The poet wants to say that there should be no discrimination between people on the basis of their appearance, religion, or region.

What figure of speech is used in the poem? ›

Poets use figures of speech in their poems. Several types of figures of speech exist for them to choose from. Five common ones are simile, metaphor, personification, hypberbole, and understatement. A simile compares one thing to another by using the words like or as.

What is the moral conveyed? ›

A moral (from Latin morālis) is a message that is conveyed or a lesson to be learned from a story or event. The moral may be left to the hearer, reader, or viewer to determine for themselves, or may be explicitly encapsulated in a maxim. A moral is a lesson in a story or in real life.

What is the main message or theme in Harlem? ›

Dreams. “Harlem” begins with a direct reference to a primary theme: dreams. Specifically, it asks “What happens to a dream deferred?” (Line 1). Using the indefinite article “a” instead of the definite article “the” widens the scope of the exploration.

What type of imagery is used in the poem Harlem? ›

entitled Harlem[Dream Deffered], the following stanza presents gustatory imagery. Or crust and sugar over— like a syrupy sweet? The words Syrupy sweet, get the readers imagine the taste of sugar. Through this poem, Hughes tells the readers that if his dreams come true and perfect, then it would be as sweet as sugar.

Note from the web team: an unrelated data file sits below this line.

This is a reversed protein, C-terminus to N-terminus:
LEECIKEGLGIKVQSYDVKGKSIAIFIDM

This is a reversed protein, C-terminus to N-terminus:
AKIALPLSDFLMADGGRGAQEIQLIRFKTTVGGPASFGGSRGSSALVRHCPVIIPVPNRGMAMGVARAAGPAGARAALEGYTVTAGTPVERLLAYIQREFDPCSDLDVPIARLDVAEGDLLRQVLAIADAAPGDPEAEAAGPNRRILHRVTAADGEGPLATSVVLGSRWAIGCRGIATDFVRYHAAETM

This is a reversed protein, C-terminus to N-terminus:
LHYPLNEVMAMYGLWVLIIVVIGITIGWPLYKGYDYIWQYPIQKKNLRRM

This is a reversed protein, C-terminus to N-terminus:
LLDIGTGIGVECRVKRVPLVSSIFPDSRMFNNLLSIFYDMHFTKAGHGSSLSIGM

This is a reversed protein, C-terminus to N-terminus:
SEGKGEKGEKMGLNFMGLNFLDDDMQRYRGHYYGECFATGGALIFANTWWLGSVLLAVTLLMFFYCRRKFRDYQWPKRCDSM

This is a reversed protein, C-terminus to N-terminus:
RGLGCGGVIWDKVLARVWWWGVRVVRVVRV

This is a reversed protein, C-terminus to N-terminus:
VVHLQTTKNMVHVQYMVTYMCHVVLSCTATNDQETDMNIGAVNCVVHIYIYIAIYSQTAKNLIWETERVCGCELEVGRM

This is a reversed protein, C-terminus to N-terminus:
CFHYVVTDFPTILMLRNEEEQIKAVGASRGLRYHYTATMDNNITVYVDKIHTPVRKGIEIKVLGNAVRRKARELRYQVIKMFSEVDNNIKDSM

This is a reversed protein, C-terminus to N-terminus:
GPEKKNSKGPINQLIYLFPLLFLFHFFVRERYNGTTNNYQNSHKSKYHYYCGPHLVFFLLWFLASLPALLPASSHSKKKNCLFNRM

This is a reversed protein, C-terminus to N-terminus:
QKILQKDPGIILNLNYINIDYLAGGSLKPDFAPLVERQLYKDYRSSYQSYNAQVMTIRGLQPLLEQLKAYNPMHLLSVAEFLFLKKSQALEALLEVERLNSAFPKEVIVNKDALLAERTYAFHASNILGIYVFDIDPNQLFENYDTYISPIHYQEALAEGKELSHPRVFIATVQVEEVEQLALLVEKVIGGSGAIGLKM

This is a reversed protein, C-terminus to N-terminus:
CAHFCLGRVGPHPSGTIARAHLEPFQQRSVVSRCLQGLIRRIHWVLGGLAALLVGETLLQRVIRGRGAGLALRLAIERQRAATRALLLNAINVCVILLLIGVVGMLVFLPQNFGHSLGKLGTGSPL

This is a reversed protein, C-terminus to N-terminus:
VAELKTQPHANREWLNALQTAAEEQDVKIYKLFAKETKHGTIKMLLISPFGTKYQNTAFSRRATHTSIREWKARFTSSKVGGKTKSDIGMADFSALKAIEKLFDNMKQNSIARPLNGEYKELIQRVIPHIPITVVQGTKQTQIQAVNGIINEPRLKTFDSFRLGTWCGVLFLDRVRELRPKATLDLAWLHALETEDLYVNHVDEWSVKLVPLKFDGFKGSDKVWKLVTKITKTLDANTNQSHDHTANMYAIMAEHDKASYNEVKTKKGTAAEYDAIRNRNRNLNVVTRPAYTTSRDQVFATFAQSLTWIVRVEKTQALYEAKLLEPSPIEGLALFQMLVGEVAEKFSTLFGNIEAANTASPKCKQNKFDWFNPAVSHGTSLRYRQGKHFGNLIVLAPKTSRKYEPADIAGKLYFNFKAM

What type of poem is Harlem based on the structure of the poem? ›

Free Verse, Irregular Meter.

What question does Hughes ask in Dreams Deferred or Harlem? ›

In his poem “Harlem,” Hughes asks: “What happens to a dream deferred? Does it dry up like a raisin in the sun? Or fester like a sore—and then run?” April and Moses explore whether lifelong dreams chain us or lead us to hope.

Is the poem Harlem is full of questions is significant that they have no answers? ›

Answer: The unanswered questions are functional to the main themes of the poem. The dreamer is left with no answers as to the future of his dream which represents the hopes for equal rights between white and black Americans. This adds to the general sense of frustration.

Where is Harlem and why is it important? ›

The Harlem section of Manhattan, which covers just three square miles, drew nearly 175,000 African Americans, giving the neighborhood the largest concentration of black people in the world. Harlem became a destination for African Americans of all backgrounds.